Chapter 1 Question 4

What are the two key elements in conflict resolution?


Empathy and symphathy


Empathy and effective listening


effective listening and sympathy


sympathy and personality

Face the person and maintain eye contact—this gives the impression that the person is be heard

Remain relaxed—if you are tense the person will tense and this will only add frustrations of the situation

Keep an open mind—be open to hearing what the person has to say

Be attentive—make sure you are giving the person you undivided attention

• Ask questions—questions ensure that concern is present and understanding

• Give feedback—Feedback reinforces the fact that you are paying attention and that you are understanding their point of view

Question 1

What are the traits of an effective listener?


Eye to eye contact





The idea is that you want to provide an atmosphere of comfort and understanding. The second element needed for conflict resolution is empathy. Empathy is understanding and acceptance of another person’s feelings or experience. It is important to make sure that these elements are in place to ensure that the conflict can and will be resolved.

In the radiology department, there come times when patients will ask questions. Depending on the answer that the technologist gives, will determine whether a situation will turn into conflict. Below are some questions that may come up during any exam in radiology. It is up to the technologist to respond in a manner that will not cause any conflict during an exam.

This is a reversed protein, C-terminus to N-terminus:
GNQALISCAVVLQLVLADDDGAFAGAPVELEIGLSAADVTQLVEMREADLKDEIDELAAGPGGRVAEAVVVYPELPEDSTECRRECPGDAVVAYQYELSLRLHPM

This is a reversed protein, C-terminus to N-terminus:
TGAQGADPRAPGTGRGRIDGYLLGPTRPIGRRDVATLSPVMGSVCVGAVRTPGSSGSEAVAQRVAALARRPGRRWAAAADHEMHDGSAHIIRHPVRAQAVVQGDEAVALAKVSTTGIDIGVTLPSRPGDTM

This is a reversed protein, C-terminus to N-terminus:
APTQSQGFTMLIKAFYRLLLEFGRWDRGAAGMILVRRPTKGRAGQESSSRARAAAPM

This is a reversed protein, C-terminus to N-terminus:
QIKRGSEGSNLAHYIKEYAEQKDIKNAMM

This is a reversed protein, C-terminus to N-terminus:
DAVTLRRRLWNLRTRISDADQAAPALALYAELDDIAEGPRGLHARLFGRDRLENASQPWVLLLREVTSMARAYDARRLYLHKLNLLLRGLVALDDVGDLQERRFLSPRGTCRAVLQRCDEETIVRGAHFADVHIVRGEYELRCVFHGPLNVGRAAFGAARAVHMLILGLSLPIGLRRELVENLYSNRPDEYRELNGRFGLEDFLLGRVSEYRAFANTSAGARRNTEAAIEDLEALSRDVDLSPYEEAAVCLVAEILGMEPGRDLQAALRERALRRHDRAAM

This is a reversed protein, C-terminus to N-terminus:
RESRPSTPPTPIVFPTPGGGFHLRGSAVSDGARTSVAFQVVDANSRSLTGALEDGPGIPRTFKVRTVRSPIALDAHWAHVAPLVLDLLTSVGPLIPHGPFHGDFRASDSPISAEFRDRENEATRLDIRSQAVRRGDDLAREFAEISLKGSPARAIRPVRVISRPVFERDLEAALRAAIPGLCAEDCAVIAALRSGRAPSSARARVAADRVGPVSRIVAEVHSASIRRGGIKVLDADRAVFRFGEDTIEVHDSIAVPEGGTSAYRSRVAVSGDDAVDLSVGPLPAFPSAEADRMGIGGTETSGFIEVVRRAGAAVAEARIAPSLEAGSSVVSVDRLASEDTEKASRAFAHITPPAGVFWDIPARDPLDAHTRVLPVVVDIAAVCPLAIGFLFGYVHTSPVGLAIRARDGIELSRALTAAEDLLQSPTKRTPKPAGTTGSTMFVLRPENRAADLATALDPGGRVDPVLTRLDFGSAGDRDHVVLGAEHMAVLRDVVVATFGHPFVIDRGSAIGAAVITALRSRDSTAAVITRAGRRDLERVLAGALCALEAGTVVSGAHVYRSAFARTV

• How much radiation am I getting?

“I know that radiation safety may be your concern. Rest assured that we are using the least amount of radiation for the exam that we performing on you”

• Will this hurt?

“I know that you are concerned about this procedure. I can promise you that all safety precautions will followed and you will be fine possibly uncomfortable but fine”

• How much will this cost?

“I know cost can be a major concern for you. I can refer you to our billing department. They can provide you a breakdown of your cost to you”

• How many pictures are you going to take?

“We will perform the necessary images to make sure that we provide a diagnostic image” “We want to make sure that we have done all that we can to make sure we are able to provide the necessary information for your physician”

• When can I leave?

“We want to get the necessary images to make sure we get a proper diagnosis, once the exam is complete and we those images you will be free to leave”

• What do you see on the films?

“I know that you really want to find out what the x-rays show, I assure you that if you consult your physician who ordered this exam, they will give you your results.”


Radiography is the imaging of body parts with the using radiation. As a technologist, you will encounter many different people. In this diverse society it is imperative that technologist be able to deal with non-English speaking patients. In the effort to provide care one must possess skills to ensure high quality care, empathy and effective listening skills. With these skills you can be able resolve any issue that may come up in the course of doing your job.


Image credits

[1] Image courtesy of National Cancer Institute under public domain